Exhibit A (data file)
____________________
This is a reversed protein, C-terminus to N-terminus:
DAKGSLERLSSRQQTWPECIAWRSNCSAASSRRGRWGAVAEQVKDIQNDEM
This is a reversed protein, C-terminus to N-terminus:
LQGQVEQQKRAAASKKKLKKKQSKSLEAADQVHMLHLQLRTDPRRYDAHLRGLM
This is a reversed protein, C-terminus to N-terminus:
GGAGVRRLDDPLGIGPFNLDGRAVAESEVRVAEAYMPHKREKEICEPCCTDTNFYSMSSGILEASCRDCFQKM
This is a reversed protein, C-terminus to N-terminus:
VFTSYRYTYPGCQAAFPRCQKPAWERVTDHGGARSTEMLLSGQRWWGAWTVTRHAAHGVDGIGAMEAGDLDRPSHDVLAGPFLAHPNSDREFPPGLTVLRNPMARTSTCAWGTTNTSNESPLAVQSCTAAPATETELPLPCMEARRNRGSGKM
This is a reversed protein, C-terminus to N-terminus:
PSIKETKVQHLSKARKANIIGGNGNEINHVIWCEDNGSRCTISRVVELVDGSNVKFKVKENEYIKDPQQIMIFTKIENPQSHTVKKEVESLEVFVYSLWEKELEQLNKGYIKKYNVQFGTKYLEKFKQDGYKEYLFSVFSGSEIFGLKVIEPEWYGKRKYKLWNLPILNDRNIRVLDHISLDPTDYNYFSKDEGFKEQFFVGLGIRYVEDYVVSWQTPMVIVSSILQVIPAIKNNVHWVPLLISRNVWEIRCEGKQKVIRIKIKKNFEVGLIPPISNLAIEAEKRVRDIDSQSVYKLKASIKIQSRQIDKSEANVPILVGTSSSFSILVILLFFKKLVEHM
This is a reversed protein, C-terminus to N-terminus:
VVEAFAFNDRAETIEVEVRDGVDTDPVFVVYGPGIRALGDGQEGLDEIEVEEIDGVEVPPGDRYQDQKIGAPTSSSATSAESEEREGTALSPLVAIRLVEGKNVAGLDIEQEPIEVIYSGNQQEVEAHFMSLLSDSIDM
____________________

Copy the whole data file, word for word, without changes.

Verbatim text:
This is a reversed protein, C-terminus to N-terminus:
DAKGSLERLSSRQQTWPECIAWRSNCSAASSRRGRWGAVAEQVKDIQNDEM
This is a reversed protein, C-terminus to N-terminus:
LQGQVEQQKRAAASKKKLKKKQSKSLEAADQVHMLHLQLRTDPRRYDAHLRGLM
This is a reversed protein, C-terminus to N-terminus:
GGAGVRRLDDPLGIGPFNLDGRAVAESEVRVAEAYMPHKREKEICEPCCTDTNFYSMSSGILEASCRDCFQKM
This is a reversed protein, C-terminus to N-terminus:
VFTSYRYTYPGCQAAFPRCQKPAWERVTDHGGARSTEMLLSGQRWWGAWTVTRHAAHGVDGIGAMEAGDLDRPSHDVLAGPFLAHPNSDREFPPGLTVLRNPMARTSTCAWGTTNTSNESPLAVQSCTAAPATETELPLPCMEARRNRGSGKM
This is a reversed protein, C-terminus to N-terminus:
PSIKETKVQHLSKARKANIIGGNGNEINHVIWCEDNGSRCTISRVVELVDGSNVKFKVKENEYIKDPQQIMIFTKIENPQSHTVKKEVESLEVFVYSLWEKELEQLNKGYIKKYNVQFGTKYLEKFKQDGYKEYLFSVFSGSEIFGLKVIEPEWYGKRKYKLWNLPILNDRNIRVLDHISLDPTDYNYFSKDEGFKEQFFVGLGIRYVEDYVVSWQTPMVIVSSILQVIPAIKNNVHWVPLLISRNVWEIRCEGKQKVIRIKIKKNFEVGLIPPISNLAIEAEKRVRDIDSQSVYKLKASIKIQSRQIDKSEANVPILVGTSSSFSILVILLFFKKLVEHM
This is a reversed protein, C-terminus to N-terminus:
VVEAFAFNDRAETIEVEVRDGVDTDPVFVVYGPGIRALGDGQEGLDEIEVEEIDGVEVPPGDRYQDQKIGAPTSSSATSAESEEREGTALSPLVAIRLVEGKNVAGLDIEQEPIEVIYSGNQQEVEAHFMSLLSDSIDM